Last year, Green was dominant, and most of the time, he had no idea what he was doing.
“You watch on film, there are a lot of plays where you can tell he was kind of lost,” quarterback Joe Cox said. “Last year, he was one of the guys (former quarterback) Matthew (Stafford) would need to make sure he knew what to do.”
This year, things are different. Green knows the offense, understands his role and is focused on developing into a more dynamic receiver. Instead of being a freshman phenom relying on raw ability, he’s hoping to be something more – and even he has trouble finding words to describe it.
“I’m just looking for 100 percent A.J. – whatever that means,” he said.
The job won’t be simple.
In his sophomore campaign, Green will be without Stafford, the rocket-armed quarterback who so routinely found the freshman receiver downfield. Dynamic tailback Knowshon Moreno kept defenses honest by forcing opponents to play the run, but he’s gone, too. And most importantly, Green will be without his mentor, Mohamed Massaquoi, the senior receiver who helped take pressure off Green on the field and guide him through the travails of college life off it.
But for all the things Green might be missing this year, the overwhelming feeling among his teammates is excitement over how much better he might be.
“This year, he knows what to do,” Cox said. “He’s helping out younger guys. You can tell he just has so much more confidence in everything – how he wants to run a certain route, what he’s supposed to do on a certain play – and it shows.”
Green’s natural ability – “freak ball skills,” senior Michael Moore calls it – forced coaches to play him almost immediately.
The results were tremendous. Green finished the season with 58 receptions, good for fifth in the SEC and just two behind Massaquoi, while racking up a conference-best 963 receiving yards en route to All-SEC honors. He did all of that with a nagging groin injury, a still immature physique and nothing more than a rudimentary knowledge of the offense.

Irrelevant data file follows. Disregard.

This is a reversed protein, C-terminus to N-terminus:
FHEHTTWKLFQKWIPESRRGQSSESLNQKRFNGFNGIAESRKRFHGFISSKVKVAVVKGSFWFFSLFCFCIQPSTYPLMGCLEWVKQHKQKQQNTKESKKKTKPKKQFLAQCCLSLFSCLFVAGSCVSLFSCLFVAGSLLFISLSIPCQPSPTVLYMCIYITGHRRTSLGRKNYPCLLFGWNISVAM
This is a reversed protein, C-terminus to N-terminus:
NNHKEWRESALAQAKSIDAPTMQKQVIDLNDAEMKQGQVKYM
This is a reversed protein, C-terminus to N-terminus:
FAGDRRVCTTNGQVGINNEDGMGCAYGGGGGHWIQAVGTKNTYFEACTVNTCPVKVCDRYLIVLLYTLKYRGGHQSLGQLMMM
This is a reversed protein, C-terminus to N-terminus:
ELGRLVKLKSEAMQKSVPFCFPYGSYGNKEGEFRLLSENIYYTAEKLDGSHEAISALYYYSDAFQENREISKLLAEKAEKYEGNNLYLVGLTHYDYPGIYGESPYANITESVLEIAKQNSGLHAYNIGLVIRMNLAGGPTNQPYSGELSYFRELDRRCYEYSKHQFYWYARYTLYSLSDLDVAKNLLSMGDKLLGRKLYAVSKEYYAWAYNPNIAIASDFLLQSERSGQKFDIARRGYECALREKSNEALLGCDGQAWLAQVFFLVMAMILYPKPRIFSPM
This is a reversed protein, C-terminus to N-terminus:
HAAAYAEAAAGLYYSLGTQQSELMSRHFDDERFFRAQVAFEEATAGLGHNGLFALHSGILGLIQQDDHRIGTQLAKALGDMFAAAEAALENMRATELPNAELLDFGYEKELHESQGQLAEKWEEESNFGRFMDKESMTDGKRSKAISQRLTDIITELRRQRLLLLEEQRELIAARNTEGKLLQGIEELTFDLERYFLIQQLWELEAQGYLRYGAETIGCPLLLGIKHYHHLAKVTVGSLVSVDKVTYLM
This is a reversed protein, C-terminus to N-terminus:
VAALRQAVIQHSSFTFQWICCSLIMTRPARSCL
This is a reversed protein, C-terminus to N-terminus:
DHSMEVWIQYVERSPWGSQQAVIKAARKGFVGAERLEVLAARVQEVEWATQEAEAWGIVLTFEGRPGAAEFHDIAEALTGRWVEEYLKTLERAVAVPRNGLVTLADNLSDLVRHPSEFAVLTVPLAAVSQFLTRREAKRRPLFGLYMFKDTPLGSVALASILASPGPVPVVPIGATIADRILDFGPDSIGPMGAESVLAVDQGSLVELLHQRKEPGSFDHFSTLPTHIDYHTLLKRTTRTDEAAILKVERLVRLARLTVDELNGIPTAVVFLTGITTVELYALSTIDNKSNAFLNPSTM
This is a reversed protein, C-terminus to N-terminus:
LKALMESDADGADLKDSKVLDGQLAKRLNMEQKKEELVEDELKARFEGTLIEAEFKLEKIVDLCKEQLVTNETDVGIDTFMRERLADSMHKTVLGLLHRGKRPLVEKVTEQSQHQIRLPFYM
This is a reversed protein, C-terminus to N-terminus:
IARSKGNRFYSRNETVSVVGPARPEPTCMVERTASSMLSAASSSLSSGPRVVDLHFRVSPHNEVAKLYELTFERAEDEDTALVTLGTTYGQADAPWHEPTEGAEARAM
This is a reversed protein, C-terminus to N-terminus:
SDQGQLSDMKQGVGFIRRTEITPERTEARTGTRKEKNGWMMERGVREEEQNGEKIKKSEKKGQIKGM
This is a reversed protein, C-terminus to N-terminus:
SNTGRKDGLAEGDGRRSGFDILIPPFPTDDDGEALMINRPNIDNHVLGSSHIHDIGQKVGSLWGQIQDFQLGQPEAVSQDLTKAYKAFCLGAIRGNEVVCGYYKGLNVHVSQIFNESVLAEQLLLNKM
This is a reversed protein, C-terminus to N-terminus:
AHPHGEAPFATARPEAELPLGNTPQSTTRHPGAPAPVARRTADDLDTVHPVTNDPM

“He was thrown in as a freshmen, and it’s kind of hard to learn everything and play at the same time,” receiver Israel Troupe said. “He’s done a real good job of learning the playbook now, and he’s gotten a lot bigger. He’s more physical, too, so all that adds on to his game and makes him that much better of a player.”
That’s reason No. 1 opposing cornerbacks should have trouble sleeping before facing off against Green this season.
When he arrived at Georgia, the 6-foot-4 receiver was a slender 184 pounds. In the 14 months since, he has packed on 24 pounds, including 15 since wrapping up the 2008 season.
Simply being more physical won’t be Green’s only advantage, however. Georgia’s coaches are using his bigger frame and improved knowledge of the offense to try him at different positions.
Since the spring, Green has worked extensively at both the flanker and split end positions, and offensive coordinator Mike Bobo said he plans to put his star receiver in motion routinely to keep defenders on their toes.
“They’ve just got me concentrating on moving around to different positions so they can’t just key on that one spot that I play.”
Of course, even if defenses do know what to expect from Green, that doesn’t mean they can stop him.
Throughout the season last year, Moore said the receivers would sit in meetings and study film to get an idea of what the opposition might throw at them on game day.
Once the Bulldogs took the field, however, the defenses looked far different from what the receivers had studied.
“That’s mainly because of A.J. and the success that he had,” Moore said. “I think he’ll be ready for double coverage, and hopefully I can help take some of the pressure off of him.”
Green may be ready for life after Massaquoi, Stafford and Moreno, but the departure of so many veterans from last year’s team meant the wide receiver corps would be light on experience beyond its star.
Moore is the group’s lone senior, and he and Green are the only two receivers with more than four career catches. So more than just his improvements on the field, Green needed to step up as a leader off the field.
“It’s crazy, I’m just going into my sophomore year and everybody’s looking up to me,” Green said. “I’m just trying to take on that leadership role.”
Despite his youth, the mentor job suits him. The advice Massaquoi imparted a year ago, Green is anxious to pass along this season. The lessons he learned from playing as a rookie have given him the resources to understand what his teammates need to do to find success.
Just a year after bursting onto the scene, Green is ready to be more than a phenom. He’s a veteran, and he wants to produce like one.
“He’s playing with a lot more confidence,” Moore said. “He just knows he can go out there and dominate, and I think that’s what he’s going to do this year.”